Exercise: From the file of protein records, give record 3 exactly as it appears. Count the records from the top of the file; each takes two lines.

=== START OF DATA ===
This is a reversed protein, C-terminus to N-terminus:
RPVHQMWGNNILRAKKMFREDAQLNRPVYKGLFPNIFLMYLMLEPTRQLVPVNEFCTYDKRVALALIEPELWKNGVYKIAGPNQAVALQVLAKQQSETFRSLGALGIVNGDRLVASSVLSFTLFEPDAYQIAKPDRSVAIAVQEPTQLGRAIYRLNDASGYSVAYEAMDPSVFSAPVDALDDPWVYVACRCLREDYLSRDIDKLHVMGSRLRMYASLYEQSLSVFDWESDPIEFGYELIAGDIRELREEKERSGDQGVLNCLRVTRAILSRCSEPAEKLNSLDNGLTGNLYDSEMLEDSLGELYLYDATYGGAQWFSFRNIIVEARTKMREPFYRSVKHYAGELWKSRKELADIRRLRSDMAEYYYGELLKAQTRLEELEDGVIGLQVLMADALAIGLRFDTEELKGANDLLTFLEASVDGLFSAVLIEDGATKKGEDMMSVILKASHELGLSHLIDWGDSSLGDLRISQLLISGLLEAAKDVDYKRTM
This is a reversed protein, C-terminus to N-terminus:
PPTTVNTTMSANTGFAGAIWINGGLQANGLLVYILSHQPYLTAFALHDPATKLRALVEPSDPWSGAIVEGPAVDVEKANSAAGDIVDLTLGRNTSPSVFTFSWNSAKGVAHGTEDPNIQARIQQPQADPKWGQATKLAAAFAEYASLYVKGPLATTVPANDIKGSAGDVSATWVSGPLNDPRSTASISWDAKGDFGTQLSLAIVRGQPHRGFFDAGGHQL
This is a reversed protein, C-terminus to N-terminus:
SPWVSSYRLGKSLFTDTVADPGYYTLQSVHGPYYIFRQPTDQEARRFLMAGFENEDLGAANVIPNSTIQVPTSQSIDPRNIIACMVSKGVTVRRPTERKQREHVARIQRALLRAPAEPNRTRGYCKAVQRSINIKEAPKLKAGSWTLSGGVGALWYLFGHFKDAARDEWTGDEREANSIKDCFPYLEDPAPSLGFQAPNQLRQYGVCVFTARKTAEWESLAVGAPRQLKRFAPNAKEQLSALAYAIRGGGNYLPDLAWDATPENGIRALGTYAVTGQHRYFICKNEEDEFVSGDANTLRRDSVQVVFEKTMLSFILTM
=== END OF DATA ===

This is a reversed protein, C-terminus to N-terminus:
SPWVSSYRLGKSLFTDTVADPGYYTLQSVHGPYYIFRQPTDQEARRFLMAGFENEDLGAANVIPNSTIQVPTSQSIDPRNIIACMVSKGVTVRRPTERKQREHVARIQRALLRAPAEPNRTRGYCKAVQRSINIKEAPKLKAGSWTLSGGVGALWYLFGHFKDAARDEWTGDEREANSIKDCFPYLEDPAPSLGFQAPNQLRQYGVCVFTARKTAEWESLAVGAPRQLKRFAPNAKEQLSALAYAIRGGGNYLPDLAWDATPENGIRALGTYAVTGQHRYFICKNEEDEFVSGDANTLRRDSVQVVFEKTMLSFILTM